However, if you prefer doing no-gi training, have a look at these best BJJ rash guards. After all, many gyms especially MMA commercial gyms don’t let you do it without wearing one so you can avoid rashes, infections, scraps etc. while rolling on mats.
Also even if you train with a gi, if you wear a rash guard, it will improve your kimono’s durability significantly!
Even your gym can affect your decision! Yeah, I have been training in Thailand for years now and I saw that many people in martial arts gyms prefer doing no-gi BJJ training due to lack of air conditioners. And here many local gyms don’t have one.
Ladies and gentlemen, as you may know, this discussion has been made a myriad of times and some people believe that you should do no-gi BJJ training and the others strictly believe that when you grapple, you should wear a gi. And what I am seeing is a polarization and I seriously don’t like it.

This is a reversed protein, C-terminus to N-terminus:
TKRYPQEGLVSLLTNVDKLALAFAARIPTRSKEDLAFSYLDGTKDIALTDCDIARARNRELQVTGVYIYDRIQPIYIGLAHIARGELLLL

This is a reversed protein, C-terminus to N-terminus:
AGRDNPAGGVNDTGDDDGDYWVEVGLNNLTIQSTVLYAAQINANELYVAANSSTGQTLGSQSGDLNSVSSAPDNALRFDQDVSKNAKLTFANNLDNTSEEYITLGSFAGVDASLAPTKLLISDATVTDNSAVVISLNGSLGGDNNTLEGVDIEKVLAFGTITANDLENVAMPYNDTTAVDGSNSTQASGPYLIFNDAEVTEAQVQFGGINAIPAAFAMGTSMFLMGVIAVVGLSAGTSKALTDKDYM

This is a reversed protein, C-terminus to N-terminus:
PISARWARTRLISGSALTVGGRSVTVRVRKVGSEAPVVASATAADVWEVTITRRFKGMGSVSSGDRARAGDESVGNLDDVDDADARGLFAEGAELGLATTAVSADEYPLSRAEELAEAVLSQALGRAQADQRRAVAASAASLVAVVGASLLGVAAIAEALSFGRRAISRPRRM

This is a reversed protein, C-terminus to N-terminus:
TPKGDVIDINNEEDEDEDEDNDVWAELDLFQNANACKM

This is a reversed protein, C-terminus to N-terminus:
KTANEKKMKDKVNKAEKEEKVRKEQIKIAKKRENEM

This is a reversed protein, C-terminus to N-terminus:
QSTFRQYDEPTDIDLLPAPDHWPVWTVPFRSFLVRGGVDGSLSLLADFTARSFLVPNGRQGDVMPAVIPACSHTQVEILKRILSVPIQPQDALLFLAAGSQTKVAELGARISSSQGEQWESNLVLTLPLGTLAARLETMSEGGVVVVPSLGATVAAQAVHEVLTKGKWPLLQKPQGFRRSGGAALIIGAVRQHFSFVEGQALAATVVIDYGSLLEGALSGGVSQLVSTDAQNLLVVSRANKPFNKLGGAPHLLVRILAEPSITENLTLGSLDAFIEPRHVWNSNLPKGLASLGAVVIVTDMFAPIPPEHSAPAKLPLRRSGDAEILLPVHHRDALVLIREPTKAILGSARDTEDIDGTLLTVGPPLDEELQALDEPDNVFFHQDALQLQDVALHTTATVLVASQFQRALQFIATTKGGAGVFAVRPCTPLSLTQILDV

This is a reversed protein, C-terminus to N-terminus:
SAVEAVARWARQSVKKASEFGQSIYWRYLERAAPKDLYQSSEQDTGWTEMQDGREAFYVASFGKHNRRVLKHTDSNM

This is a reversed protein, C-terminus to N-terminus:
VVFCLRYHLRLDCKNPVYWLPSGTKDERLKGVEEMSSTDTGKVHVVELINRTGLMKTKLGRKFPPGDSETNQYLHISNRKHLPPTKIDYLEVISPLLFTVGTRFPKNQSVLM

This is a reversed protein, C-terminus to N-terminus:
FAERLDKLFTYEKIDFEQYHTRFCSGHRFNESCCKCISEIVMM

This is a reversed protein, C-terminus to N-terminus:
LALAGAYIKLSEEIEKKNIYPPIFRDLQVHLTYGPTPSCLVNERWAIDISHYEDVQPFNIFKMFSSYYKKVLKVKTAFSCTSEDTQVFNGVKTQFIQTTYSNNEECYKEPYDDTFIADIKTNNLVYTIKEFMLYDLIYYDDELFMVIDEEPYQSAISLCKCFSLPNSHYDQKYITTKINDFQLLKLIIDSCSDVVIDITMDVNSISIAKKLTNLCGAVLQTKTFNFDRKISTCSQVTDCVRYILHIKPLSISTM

As you can see both of them are good in some ways and according to your need you may want to do one of them more. For example, I do MMA training and obviously, I need to do mostly no-gi BJJ training. However once in a while, I also train with a kimono. So my advice is that definitely do both of them. However, set the frequency of these according to your need! For example, if you plan on competing in UAEJJF Grand Slams, which is a BJJ gi only tournament, obviously train mostly with a gi.
I hope that I made myself clear and this writing is informative for you and if you have anything to add just share your thoughts below and let’s have a discussion.
8 thoughts on “GI vs No GI BJJ Training – What is the Difference?”
I took a jiu-jitsu class once and I was wondering why in the world the Gi was so heavy and thick. It was hot and the Gi did not conform well, to me…..probably because I was a newbie.
I can see though how it would be good to train without one some times. I have seen some fights at a few parties and at the beach where there wasn’t much in the way of clothes so it would be wise to be familiar with each type of fighting.